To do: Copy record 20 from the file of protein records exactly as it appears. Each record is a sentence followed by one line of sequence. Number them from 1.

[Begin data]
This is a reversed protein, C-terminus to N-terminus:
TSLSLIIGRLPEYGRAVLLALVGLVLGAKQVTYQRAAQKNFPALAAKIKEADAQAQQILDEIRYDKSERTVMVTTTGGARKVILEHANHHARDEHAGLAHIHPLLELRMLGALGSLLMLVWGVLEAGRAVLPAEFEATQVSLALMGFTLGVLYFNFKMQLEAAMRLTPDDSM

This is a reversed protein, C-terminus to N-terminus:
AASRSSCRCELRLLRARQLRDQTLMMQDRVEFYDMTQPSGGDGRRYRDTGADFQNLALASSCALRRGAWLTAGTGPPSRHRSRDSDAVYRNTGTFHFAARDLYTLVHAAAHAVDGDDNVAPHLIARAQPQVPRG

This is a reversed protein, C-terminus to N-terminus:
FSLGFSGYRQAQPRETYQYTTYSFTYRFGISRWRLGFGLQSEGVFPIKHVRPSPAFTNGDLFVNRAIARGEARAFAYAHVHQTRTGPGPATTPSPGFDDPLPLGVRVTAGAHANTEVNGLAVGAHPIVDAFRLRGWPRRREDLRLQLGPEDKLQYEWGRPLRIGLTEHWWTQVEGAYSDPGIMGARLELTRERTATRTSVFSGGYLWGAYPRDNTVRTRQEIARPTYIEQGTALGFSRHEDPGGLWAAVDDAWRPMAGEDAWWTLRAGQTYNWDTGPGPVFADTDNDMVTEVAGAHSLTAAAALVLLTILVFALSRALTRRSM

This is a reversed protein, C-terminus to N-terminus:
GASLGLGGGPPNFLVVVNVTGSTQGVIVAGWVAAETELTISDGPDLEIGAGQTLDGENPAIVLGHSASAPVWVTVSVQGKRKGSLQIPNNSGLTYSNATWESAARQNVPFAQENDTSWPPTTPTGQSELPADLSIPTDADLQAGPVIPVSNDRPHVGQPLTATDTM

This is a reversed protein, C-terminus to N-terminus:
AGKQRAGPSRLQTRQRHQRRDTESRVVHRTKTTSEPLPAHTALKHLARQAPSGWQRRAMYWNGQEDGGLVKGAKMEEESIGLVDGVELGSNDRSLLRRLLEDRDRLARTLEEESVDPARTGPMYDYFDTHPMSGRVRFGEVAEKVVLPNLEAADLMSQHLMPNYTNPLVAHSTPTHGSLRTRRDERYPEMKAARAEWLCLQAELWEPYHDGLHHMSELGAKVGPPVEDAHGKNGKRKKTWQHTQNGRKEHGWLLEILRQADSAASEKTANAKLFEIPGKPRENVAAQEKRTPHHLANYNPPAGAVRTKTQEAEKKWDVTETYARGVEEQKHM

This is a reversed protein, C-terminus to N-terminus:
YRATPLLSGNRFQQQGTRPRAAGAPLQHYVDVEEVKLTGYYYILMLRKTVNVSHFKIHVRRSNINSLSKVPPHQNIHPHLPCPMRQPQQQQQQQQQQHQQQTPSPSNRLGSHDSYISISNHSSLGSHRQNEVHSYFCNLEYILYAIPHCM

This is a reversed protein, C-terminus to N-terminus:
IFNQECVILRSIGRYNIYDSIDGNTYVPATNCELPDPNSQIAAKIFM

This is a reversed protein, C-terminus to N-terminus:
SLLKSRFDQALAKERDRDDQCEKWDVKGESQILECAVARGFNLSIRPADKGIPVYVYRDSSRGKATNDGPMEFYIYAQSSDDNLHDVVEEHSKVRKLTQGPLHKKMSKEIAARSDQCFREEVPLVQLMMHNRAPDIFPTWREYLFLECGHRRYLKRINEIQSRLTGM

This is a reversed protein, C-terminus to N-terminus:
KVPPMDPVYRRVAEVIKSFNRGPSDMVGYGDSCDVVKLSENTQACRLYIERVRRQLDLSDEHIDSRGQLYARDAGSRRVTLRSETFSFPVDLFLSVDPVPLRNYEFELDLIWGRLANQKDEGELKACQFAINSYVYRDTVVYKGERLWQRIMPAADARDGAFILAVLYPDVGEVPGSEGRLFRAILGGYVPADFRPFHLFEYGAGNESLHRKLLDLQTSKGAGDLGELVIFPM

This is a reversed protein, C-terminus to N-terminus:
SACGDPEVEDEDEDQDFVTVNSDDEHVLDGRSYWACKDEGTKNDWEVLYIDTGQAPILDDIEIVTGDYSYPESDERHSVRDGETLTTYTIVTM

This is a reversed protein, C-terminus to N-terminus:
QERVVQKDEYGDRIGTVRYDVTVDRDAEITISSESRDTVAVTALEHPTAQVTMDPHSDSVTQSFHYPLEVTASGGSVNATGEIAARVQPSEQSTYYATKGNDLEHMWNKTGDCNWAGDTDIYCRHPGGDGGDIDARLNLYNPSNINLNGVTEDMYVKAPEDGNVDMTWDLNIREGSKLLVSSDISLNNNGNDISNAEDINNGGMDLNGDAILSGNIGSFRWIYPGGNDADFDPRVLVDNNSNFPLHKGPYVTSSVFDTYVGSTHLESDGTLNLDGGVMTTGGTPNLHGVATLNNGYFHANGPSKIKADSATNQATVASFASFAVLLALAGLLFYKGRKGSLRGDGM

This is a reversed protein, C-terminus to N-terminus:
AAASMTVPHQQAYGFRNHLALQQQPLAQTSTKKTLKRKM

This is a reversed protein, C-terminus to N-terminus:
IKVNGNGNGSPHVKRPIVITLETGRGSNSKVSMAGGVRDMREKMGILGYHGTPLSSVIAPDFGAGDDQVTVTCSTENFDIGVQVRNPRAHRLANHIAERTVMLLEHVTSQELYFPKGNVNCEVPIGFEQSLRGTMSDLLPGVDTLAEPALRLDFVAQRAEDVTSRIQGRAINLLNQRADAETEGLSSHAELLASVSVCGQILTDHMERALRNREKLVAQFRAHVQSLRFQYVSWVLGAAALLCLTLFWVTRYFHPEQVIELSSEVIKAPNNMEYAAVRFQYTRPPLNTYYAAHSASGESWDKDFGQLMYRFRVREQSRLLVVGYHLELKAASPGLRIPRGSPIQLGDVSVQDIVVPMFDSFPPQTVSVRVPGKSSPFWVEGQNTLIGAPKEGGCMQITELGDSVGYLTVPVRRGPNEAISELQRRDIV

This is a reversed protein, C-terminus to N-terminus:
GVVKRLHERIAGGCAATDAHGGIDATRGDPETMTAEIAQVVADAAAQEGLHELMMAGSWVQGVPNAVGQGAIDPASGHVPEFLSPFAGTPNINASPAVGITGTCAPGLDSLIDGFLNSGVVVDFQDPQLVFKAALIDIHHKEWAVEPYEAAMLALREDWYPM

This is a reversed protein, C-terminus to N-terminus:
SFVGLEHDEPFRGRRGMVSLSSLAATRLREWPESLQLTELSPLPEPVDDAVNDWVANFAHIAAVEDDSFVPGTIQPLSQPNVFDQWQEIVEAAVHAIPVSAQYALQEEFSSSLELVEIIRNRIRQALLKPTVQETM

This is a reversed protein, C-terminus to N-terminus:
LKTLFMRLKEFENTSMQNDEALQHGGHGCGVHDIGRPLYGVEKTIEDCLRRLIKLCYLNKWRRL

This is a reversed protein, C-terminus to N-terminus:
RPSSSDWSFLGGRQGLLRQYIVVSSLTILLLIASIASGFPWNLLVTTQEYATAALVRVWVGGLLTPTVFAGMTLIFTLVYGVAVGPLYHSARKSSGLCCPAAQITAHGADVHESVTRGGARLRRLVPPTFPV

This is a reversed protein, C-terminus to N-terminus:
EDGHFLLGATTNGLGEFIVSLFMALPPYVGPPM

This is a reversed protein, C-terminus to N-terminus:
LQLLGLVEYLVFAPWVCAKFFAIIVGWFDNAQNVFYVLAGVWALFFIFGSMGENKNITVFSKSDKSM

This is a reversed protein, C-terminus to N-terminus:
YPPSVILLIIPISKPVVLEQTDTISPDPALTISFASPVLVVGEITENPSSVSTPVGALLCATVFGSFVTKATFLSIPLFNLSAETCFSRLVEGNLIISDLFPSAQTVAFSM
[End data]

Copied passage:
This is a reversed protein, C-terminus to N-terminus:
YPPSVILLIIPISKPVVLEQTDTISPDPALTISFASPVLVVGEITENPSSVSTPVGALLCATVFGSFVTKATFLSIPLFNLSAETCFSRLVEGNLIISDLFPSAQTVAFSM